Pure A/V

Discussion in 'Home Theater Projects' started by Thomas_A, Aug 19, 2005.

  1. Thomas_A

    Thomas_A Second Unit

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    I was in the market to get a subwoofer cable and thought I would try one by Belkin- Pure A/V line. It was $ cheaper then the Monster it sat next too and purchased it. What a mistake. Now I know...I could have just been the bad luck- but I hooked it up to my sub and it hummed like an S.O.B. Thought maybe I hooked it up wrong (arrows) so tried other way- no change. Well...its a sub that I had been for years running with the speaker inputs...so thought maybe something had happend to my lfe input. Pulled out my other sub- same thing! Not happy. Raided my other systems sub cable (monster 300series sub cable)...and ya know what! NO HUM:> took the bad boy back along with the other 2 packages of un-opened Pure A/V componant cables... I'm glade the Pure AV PF40 works like a charm.
     
  2. Tim Jin

    Tim Jin Supporting Actor

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    When I first got my HT setup, I went with a no name sub that I got from Ebay. It would hum and rattle, no matter what cable I used. The seller exchanged it twice and finally refunded my money. I ended up buying a sub from Velodyne with the same RCA cable that I was using with the Ebay sub and since then, I haven't encounter any problems.
     
  3. Bob McElfresh

    Bob McElfresh Producer

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    Thomas - to be honest - those cables are likely fine, just not built to prevent subwoofer hum.

    You have what is known as a "Ground Loop" problem. This is because both your reciever and subwoofer both have a 3-prong plug.

    Both of these devices "think" they represent 0.000 volts in your system. As long as you dont make a direct connection to the GROUND wires between your reciever and subwoofer, everything is fine. They dont 'fight' over who has the 0.000 volt connection.

    Your Monster cable - is actually broken. When you use it to connect your sub - only the center wire of the cable really makes contact.

    The Belken cables are 'traditional' AV cables and really contain 2 wires: one for the center pin, and one for the outer "fingers" of the RCA plug. The second wire creates a connection between the grounds and this causes the subwoofer hum.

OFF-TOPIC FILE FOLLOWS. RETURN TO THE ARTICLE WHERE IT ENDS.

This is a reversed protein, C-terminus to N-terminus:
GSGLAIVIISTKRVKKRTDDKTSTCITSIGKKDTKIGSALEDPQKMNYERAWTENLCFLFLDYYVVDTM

Hope this makes sense.
     
  4. ChristopherDAC

    ChristopherDAC Producer

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    Huh! I get a ground loop with 2-prong plugs on all of my equipment except my computer, because there's a fault in my household electrical service ground but my TV/FM antenna is well grounded [and the low impedance of the folded dipole shorts it, but that's another story]. If you're having a ground loop, it means that you have a serious problem in your household electrical wiring [which can cause a fire] and you need to call an electrician. That's what I'm going to do, now that I've tracked down the problem.
     
  5. Bob McElfresh

    Bob McElfresh Producer

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    Be carefull - a 60 hz hum can be caused by a ground-loop, or 60 hz noise brought in on the CATV line (the second-most likely cause of a hum).

    I dont believe a ground-loop means you have an electrical problem.

    Short answer: to avoid a ground-loop - you want to make sure your electronics has only 1 device with a ground-pin on the power plug.

    If you have 2 devices with ground-pins, you need to try and make sure you dont directly connect the grounds of both devices together by using an ordinary AV cable.
     
  6. ChristopherDAC

    ChristopherDAC Producer

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    Well, this is an antenna line, and I sank a ground rod for the antenna myself after I couldn't find the household service ground. The existence of something between 0.5 and 1.5 V [AC RMS] at all times between the two is indicative of leakage into the household ground and/or an undesirably high impedance in the ground circuit.
    to be blunt, the "ground" pins of all the electrical outlets in the house are supposed to be connected by solid copper conductors of gage no smaller [higher] than 12, at the electrical service box, and so they should be at the exact same potential everywhere -- that's what they're for. The presence of a "ground loop" is ipso facto indicative of a problem either with the equipment or in the household wiring, and simply using "cheater plugs" and so forth is very dangerous.
     
  7. chris_everett

    chris_everett Second Unit

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    To second what ChristopherDAC says

    Do not cut off a ground pin, or use an ungrounded cheater plug!!!!!!

    The ground is there to save your life!!

    See if the humm is still there if the subwoofer and reciver are plugged into the same outlet. If so you have an equipment problem, and if not you have a wiring problem.

    To avoid a ground loop, you want to make sure that everything is grounded to one common point, for you whole house.
     

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